That’s according to research conducted by AAA in Orlando, Fla. The organization found that halogen headlamps, currently included in more than 80 percent of new vehicles, may fail to safely light the way on otherwise unlit roadways at speeds as sedate as 40 mph. Specifically, they don’t allow a driver enough opportunity to detect an object, pedestrian or animal down the road, react and come to a complete stop in time to avoid a collision.
Not as widely available and usually offered at an extra cost, the AAA found LED and high-intensity headlamps to illuminate dark roadways 25 percent better than halogen lights, though they still fall short at speeds over 45 mph. Choosing the high beam setting on these types of headlamps offered significant improvement, however, stretching visibility to as much as 500 feet on otherwise dark roads.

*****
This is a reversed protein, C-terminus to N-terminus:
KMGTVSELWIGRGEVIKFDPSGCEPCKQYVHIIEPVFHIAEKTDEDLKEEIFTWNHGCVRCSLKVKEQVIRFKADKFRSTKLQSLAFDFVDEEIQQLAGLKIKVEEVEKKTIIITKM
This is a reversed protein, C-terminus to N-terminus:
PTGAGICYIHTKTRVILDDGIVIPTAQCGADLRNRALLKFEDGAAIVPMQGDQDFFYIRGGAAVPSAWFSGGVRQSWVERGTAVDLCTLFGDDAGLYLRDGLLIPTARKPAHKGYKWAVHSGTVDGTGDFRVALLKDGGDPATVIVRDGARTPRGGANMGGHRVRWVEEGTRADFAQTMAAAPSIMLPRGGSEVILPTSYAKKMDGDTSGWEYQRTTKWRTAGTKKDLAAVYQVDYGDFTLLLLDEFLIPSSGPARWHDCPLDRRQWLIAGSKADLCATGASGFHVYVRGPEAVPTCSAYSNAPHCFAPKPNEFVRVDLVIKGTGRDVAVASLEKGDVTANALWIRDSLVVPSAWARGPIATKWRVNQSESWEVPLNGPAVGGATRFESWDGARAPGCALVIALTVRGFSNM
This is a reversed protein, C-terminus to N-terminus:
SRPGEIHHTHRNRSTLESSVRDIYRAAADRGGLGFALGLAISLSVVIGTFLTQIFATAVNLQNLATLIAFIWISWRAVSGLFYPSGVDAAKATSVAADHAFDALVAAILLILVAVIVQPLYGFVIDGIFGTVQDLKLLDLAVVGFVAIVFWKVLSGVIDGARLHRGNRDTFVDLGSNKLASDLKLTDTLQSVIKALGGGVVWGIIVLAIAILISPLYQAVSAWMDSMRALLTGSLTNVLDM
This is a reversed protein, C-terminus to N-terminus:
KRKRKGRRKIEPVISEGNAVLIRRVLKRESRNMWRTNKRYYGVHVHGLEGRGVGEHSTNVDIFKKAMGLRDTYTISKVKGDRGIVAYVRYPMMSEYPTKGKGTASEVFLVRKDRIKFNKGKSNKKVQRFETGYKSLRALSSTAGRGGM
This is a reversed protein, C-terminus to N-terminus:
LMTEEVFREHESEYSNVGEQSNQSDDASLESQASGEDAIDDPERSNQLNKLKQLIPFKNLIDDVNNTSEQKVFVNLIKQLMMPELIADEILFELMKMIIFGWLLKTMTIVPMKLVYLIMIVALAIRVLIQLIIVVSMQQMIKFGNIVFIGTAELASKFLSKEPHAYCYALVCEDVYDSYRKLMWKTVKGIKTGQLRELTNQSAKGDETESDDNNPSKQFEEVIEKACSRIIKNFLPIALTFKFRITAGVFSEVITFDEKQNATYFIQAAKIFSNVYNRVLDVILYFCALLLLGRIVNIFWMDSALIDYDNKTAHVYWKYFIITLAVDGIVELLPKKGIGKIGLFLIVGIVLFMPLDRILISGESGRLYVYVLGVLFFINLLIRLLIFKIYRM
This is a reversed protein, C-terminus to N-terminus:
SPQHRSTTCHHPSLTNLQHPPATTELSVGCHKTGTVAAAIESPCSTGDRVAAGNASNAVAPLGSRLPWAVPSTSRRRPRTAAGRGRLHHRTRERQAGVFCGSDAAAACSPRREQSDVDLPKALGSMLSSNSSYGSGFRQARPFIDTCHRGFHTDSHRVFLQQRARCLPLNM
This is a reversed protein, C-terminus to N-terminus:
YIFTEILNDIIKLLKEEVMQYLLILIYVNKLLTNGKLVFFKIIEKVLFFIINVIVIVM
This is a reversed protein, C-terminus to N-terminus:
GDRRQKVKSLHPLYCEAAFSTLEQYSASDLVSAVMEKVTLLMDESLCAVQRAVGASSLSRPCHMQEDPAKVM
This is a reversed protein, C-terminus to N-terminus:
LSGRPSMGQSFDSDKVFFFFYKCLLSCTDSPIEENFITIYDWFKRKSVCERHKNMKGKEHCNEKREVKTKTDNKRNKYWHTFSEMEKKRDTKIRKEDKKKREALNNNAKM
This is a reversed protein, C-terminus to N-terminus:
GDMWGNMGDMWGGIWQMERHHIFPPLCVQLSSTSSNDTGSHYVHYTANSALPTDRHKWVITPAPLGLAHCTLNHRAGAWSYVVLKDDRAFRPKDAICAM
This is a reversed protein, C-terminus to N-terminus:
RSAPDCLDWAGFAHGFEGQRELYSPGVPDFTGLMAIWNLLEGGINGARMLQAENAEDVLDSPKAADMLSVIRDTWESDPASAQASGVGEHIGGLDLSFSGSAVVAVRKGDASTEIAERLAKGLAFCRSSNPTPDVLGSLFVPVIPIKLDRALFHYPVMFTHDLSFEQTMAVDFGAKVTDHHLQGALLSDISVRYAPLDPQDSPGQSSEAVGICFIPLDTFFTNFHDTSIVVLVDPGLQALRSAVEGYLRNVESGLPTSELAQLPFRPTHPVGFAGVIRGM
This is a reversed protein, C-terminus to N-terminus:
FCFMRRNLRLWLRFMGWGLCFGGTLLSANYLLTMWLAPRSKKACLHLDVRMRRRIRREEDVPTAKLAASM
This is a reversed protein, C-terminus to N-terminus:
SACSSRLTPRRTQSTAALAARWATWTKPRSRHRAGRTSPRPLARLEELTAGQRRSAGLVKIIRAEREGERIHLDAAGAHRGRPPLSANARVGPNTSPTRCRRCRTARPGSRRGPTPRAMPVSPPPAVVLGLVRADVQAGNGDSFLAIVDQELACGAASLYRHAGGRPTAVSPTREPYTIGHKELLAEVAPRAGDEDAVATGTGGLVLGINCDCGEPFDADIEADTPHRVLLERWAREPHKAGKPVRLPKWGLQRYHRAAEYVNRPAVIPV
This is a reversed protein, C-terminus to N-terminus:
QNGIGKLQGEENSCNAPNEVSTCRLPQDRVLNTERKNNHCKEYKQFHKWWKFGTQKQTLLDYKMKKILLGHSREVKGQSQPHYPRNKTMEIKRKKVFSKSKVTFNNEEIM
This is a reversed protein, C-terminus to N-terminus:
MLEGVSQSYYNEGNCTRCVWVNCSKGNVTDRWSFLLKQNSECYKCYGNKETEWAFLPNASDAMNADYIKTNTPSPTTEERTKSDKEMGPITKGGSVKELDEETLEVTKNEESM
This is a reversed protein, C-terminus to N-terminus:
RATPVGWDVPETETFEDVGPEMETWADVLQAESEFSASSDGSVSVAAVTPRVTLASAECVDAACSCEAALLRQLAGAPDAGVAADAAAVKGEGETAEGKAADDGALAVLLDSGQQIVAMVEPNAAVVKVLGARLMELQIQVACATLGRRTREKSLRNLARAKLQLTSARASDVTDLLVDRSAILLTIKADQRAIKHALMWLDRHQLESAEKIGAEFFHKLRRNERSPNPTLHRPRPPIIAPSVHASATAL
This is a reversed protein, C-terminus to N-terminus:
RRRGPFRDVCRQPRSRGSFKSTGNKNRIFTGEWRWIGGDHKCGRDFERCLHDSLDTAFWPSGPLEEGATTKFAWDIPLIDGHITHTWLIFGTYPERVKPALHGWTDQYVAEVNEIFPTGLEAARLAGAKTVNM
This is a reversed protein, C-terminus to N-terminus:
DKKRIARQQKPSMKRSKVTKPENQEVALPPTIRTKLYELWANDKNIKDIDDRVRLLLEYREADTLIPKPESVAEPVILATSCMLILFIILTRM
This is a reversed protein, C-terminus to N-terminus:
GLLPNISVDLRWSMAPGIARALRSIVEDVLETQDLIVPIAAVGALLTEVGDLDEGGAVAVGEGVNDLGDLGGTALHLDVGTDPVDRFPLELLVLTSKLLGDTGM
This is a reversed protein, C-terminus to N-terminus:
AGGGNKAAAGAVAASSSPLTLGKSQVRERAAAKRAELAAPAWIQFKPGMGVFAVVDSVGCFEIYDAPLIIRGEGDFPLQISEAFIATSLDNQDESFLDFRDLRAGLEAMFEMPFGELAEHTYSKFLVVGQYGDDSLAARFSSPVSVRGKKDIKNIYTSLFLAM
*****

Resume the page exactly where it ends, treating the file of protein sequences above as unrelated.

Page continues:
— Jim Gorzelany
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